2) The intro move was easy enough and I had no problem with the circular motion of the 2nd movement. However, the twists were another matter, mainly because my client's feet are already rolled outward. I didn't feel that she got much of a twist one direction, and maybe too much the other. I don't want to constantly be checking in about every movement so I need to know what "end feel" I'm going for so I know when enough is enough.
3) I tried to be delicate at first with the thumb compression but my client liked it better when I firmed my grip. She said my right hand was more powerful than my left hand but I was unconscious of any difference as my output felt equal from my perspective.
4) I had no problem with the Push-Pull rotation move but my client said it felt weird. She didn't like it. Not sure if it is my skill or maybe she just didn't like it.
5) One thing I noticed with my body mechanics was that I had to lean my torso forward for the movements and I felt that I was straining my back. If I kept my back straight, then I couldn't make the movement. Not sure how to fix this issue.
My main personal issue was my knee discomfort sitting in the position. I know this just takes practice.
Goodness! so much to learn!
A lot of this overwhelm will get cleared up in module 4!
1. Yes, people's feet will rotate in or out differently. This has more to do with the hip joint than with the foot itself. It is an indicator of the condition of the hip joint. Don't try to force the foot into an unnatural position, but you can gently increase the range of motion.
2. This is fairly typical that you feel that the twist works better in one direction than in the other. This asymmetric behavior can be found in other areas of the body as well. Don't worry too much about it and just work with what there is, increasing the ROM in whatever way you can. In most cases you will not be able to achieve symmetry with this technique. That's not a problem. It's just a peculiarity which you find in Thai Massage when you do all these body manipulations. After a while, when you observe them with many clients, they will tell you a story about the client's body and will serve as indicators to where the client might need more work.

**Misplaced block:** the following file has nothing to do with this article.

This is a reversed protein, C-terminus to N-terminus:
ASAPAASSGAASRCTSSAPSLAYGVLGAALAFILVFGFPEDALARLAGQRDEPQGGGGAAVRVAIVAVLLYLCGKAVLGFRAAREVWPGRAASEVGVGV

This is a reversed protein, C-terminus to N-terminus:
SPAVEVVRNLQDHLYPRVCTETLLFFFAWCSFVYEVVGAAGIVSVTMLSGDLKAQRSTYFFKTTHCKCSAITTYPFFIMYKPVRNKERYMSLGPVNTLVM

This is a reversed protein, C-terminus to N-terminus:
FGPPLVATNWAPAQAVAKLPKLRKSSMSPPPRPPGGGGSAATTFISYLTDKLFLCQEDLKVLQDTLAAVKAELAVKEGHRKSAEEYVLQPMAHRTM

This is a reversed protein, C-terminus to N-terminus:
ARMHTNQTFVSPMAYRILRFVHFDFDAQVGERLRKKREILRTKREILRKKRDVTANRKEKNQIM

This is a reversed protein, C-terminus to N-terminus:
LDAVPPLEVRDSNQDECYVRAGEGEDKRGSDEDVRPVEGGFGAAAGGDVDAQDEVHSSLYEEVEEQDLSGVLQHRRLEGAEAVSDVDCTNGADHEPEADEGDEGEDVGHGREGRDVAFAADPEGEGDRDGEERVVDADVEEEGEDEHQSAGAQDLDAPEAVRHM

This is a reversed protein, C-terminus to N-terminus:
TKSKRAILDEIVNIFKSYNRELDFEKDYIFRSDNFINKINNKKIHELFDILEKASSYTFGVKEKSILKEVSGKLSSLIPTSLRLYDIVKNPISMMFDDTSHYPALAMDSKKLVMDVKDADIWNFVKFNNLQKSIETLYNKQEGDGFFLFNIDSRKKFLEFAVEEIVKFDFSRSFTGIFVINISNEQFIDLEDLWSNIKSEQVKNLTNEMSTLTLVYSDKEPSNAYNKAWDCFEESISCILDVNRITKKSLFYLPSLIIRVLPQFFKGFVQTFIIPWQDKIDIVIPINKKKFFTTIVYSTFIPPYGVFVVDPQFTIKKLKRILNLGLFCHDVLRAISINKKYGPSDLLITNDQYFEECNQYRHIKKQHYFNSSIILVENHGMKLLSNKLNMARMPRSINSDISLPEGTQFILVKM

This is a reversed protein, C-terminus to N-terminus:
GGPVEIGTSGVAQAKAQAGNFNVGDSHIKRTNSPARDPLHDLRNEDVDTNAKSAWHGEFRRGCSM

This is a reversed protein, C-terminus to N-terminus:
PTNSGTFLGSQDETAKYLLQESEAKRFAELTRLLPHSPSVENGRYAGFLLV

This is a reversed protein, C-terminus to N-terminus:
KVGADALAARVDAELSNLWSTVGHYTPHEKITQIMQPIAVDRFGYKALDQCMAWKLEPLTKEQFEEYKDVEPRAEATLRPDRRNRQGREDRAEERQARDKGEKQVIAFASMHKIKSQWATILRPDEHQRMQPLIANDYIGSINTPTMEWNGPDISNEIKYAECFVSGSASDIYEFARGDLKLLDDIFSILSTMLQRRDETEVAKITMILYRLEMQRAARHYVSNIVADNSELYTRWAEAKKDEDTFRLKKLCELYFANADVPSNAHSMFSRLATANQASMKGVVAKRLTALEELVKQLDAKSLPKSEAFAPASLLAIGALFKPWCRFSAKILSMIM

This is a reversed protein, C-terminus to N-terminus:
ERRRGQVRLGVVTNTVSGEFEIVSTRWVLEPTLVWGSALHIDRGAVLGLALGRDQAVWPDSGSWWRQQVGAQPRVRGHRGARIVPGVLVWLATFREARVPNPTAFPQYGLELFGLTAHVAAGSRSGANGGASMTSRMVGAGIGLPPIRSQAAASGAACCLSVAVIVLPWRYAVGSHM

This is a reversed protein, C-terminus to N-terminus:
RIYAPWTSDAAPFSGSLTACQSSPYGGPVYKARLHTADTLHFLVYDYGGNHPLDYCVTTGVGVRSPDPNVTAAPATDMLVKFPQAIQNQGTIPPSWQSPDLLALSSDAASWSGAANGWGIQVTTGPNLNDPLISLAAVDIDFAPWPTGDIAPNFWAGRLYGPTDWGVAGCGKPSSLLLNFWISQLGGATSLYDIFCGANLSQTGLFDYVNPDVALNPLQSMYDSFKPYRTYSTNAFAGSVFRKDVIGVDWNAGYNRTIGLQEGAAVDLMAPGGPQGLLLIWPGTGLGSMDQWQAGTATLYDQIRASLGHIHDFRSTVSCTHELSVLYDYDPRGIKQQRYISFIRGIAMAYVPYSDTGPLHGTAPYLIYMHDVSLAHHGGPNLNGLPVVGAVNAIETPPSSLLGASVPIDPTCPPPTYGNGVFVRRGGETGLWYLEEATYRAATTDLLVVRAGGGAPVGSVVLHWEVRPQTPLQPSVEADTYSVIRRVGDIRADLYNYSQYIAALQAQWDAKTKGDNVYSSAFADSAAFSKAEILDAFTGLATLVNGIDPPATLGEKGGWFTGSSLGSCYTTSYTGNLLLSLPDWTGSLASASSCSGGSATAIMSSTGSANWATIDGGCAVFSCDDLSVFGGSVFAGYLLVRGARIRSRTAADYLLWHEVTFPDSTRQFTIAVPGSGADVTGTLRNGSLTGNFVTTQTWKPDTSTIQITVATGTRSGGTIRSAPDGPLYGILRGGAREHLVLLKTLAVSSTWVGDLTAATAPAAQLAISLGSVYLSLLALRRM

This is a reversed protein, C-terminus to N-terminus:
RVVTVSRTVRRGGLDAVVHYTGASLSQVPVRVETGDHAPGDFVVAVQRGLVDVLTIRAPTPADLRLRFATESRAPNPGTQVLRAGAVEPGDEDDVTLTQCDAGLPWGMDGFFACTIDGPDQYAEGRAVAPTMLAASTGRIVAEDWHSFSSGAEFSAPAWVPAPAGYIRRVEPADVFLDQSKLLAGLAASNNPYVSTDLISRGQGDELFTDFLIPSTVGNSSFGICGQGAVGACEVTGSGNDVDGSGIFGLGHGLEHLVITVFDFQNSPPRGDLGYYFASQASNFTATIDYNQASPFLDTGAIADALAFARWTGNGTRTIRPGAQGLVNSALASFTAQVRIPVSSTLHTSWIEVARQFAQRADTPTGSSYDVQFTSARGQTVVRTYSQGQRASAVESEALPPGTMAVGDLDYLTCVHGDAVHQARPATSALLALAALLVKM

3. The unequal pressure between your two hands is something that you need to become conscious of since it can feel quite irritating for a client. This comes into play with many techniques.
4. Try it with another couple of people. If you still get a negative reaction, then you know that it has something to do with your skill level/implementation. This technique has to flow, otherwise it feels weird.
5. If your body mechanics cause you pain, then they are not correct. Play with repositioning yourself until the discomfort goes away. This is something which will probably happen automatically the more you practice all the course material. In the early stages the positioning feels challenging, but after a while your body will lean towards the most comfortable position automatically. This will become easier all by itself. The most important thing is to experiment with it. Move a little back, a little forward, watch for strain in your arms and your back, etc. There are several summary videos in the course where you will be able to see me doing the entire sequence like in an actual session. This will give you a better idea how it is supposed to look like and how it flows.
March 2, 2021